This is our second piece in a series on email deliverability. To catch up, make sure you read the first post here.
Have you seen a surprising rise in open and click rates that don’t match a change in marketing incentives?
Or, maybe you’ve seen a sudden, large batch of unsubscribes for what seems like no reason?
Believe it or not, all the above are possible signs of server-clicks skewing your response data. And if that’s a term that sounds completely new to you, don’t worry, we’re here to explain it all for you.
What are server-clicks and why do they exist?
A server-click — also known as bot-click, or a non-human interaction — is when the anti-spam filter of the receiving mail server checks the validity and integrity of a potentially suspicious link in an email.
For example, if Gmail’s anti-spam filters are suspicious of your email, they will click the links to ensure that they’re not malicious.
An anti-spam filter may only click on some links, or it may click on the links in an email. Based on these checks, the anti-spam filter may deliver the email to the inbox or junk it as spam.
While this a helpful service that keeps inboxes safe, it also creates complications for reporting on email activity.
Since email service providers (ESPs) like Campaign Monitor report open and click data, these server-clicks create the impression that a recipient is opening and clicking the email, when in reality, it was the anti-spam filter.
You may be hearing about this for the first time, but server-clicks are not new. Industry-wide, mail servers are using server-clicks to protect against phishing attacks. Attacks, which, are growing in frequency.
Mailbox providers set different parameters to determine when anti-spam software will test the links in an incoming email. Some anti-spam filters look at your sender reputation to determine if a check is needed. Others, though, will go as far as testing all links included in an email from outside their organization.
It is important to note that this is not an issue exclusive to Campaign Monitor or any other ESP. Every email sender is likely to experience the effects of server-clicks at some level.
Why am I hearing about this now and seeing an increase in server-clicks?
Phishing attacks have been on the rise over the past couple of years — both in volume and in profile. As a result, security is being tightened globally.
And as spammers continue to find new ways to sneak past security settings, the pressure is on mailbox providers to make their inboxes as safe as possible.
What should I do if I see a large increase in opens, clicks, or unsubscribes?
If you suspect server-clicks are skewing your email data, there are a couple of quick actions you can take to help solve the issue.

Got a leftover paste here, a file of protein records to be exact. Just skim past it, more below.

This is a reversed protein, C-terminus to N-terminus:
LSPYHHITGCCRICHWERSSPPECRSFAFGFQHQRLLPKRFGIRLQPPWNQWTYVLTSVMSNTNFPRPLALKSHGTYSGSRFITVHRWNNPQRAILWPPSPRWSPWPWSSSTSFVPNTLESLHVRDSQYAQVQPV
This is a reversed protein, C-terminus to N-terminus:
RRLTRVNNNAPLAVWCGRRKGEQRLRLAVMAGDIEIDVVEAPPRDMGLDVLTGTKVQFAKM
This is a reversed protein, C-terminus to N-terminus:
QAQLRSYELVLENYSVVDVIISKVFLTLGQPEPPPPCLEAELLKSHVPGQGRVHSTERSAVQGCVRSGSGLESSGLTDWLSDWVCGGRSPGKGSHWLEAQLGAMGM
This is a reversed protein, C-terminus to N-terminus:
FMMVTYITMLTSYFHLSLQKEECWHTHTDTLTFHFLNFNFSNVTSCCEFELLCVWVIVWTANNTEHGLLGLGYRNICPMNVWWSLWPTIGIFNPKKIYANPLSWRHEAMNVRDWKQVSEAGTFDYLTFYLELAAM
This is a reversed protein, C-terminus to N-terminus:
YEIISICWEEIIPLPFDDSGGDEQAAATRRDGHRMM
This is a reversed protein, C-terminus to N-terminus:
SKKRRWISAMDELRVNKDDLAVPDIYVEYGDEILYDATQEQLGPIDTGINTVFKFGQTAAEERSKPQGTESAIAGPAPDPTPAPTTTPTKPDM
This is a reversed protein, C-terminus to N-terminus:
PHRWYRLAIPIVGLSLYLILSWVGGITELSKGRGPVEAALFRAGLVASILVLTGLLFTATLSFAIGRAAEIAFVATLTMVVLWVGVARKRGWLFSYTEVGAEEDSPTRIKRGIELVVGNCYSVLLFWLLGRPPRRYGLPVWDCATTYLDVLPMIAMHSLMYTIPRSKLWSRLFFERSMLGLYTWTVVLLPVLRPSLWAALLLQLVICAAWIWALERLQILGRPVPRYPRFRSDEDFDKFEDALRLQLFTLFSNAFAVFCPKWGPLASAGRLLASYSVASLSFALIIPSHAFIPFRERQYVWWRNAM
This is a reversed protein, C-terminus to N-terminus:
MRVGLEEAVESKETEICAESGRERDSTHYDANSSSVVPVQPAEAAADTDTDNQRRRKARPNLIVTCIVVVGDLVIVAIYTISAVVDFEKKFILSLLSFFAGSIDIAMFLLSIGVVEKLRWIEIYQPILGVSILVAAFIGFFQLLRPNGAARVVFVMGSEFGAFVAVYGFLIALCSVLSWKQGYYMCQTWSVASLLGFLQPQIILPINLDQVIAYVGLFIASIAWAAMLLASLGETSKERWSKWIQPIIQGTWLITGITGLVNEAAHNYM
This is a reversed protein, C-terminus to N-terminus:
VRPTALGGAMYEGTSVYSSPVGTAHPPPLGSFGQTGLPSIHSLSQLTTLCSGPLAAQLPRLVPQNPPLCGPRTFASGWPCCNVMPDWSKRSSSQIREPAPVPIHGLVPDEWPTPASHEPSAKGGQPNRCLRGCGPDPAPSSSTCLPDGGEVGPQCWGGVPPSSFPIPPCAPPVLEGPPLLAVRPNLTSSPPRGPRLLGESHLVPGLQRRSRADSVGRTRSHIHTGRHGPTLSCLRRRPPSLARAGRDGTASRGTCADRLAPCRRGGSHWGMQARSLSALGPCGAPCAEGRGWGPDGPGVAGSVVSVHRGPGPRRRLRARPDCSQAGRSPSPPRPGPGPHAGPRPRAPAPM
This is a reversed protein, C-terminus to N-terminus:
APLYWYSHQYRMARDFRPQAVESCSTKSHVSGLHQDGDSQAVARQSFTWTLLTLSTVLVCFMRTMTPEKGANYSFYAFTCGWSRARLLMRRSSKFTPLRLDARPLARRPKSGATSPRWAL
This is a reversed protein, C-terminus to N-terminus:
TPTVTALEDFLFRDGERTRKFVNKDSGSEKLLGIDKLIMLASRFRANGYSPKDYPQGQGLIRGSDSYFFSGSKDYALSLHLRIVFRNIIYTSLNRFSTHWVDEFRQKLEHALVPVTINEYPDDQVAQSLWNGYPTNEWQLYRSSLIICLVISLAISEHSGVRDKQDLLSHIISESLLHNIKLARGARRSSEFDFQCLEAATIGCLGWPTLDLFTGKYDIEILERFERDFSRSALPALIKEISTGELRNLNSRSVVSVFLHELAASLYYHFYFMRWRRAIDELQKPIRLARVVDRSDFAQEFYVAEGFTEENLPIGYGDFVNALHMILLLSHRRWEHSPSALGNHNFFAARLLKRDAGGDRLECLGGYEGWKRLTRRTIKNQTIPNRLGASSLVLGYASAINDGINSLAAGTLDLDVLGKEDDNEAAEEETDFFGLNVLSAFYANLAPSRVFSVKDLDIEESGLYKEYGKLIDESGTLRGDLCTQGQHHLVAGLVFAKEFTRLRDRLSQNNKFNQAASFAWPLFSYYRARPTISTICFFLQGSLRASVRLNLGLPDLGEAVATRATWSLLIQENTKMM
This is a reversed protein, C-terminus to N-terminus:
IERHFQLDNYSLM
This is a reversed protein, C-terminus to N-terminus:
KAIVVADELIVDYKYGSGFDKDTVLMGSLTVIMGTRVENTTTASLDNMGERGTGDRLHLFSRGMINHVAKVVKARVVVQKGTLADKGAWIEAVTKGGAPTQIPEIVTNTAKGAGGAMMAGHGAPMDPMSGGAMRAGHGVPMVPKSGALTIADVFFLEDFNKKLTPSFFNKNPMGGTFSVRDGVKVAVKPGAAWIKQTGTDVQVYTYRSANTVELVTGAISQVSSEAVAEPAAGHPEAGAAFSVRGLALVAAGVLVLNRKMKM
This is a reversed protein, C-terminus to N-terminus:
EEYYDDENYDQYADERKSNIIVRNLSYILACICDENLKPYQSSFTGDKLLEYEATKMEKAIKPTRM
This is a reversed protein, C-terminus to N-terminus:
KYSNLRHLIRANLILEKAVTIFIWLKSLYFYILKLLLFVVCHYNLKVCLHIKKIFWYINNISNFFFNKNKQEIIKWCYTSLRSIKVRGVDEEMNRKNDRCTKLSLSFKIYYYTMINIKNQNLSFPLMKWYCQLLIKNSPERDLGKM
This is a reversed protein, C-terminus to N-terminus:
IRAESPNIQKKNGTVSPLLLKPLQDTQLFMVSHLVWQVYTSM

Check what new URLs you have started linking to. Files, link shorteners, and free online filter files can cause problems.
Check your list health. Sending to inactive or unengaged email addresses can harm your sender reputation. This is a bad practice for many reasons, but the main one is anti-spam filters are more likely to view you as a suspicious sender. When subscribers stop responding to your content, remove them from your mailing lists.
What are some things I can do to prevent this from happening to me in the future?
While there’s no magic formula for preventing server-clicks, there are some best practices you can follow. Here are the top 3 things you can do to help anti-spam filters servers know they can trust you:
1. Ask your subscribers to add you to their Safe Senders List
Including a short note in your subscribe form or welcome email that reminds your subscribers to mark your email as safe can go a long way.
2. Only link to content that’s hosted on your website
Receiving mail servers prefer links in the email to match the domain in the sending address. Plus, when you include a link to another domain, you’re putting your trust in their domain reputation, not yours.
3. Turn on confirmed unsubscribe for all your lists
Campaign Monitor provides this feature for this exact situation. To learn how to activate confirmed unsubscribe, head here.
Yes, server-clicks are an annoying part of the job for email marketers. But, this type of security and privacy measure is helping people. And it’s not going anywhere.
As mailbox providers become more security-conscious, it’s critical that you follow sending best practices to earn a place in their inbox.
To learn more about server-clicks and other security and privacy measures, check out this list of helpful resources:
-The Messaging, Malware and Mobile Anti-Abuse Working Group (M3AAWG) report on non-human interactions and email metrics
-Marigold’s response to Apple’s recent announcement on mail privacy protection